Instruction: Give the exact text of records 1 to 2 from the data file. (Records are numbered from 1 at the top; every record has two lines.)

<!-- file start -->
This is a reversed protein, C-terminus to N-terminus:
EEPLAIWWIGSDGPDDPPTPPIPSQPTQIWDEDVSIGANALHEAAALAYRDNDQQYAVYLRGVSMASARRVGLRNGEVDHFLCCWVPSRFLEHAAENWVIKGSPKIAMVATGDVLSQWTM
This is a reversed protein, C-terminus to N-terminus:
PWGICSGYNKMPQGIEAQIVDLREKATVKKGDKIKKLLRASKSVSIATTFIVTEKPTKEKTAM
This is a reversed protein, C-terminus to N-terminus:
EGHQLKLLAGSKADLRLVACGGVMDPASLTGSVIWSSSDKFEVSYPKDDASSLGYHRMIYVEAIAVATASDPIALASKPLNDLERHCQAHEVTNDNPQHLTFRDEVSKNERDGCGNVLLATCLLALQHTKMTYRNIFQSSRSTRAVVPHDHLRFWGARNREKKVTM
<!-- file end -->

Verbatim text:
This is a reversed protein, C-terminus to N-terminus:
EEPLAIWWIGSDGPDDPPTPPIPSQPTQIWDEDVSIGANALHEAAALAYRDNDQQYAVYLRGVSMASARRVGLRNGEVDHFLCCWVPSRFLEHAAENWVIKGSPKIAMVATGDVLSQWTM
This is a reversed protein, C-terminus to N-terminus:
PWGICSGYNKMPQGIEAQIVDLREKATVKKGDKIKKLLRASKSVSIATTFIVTEKPTKEKTAM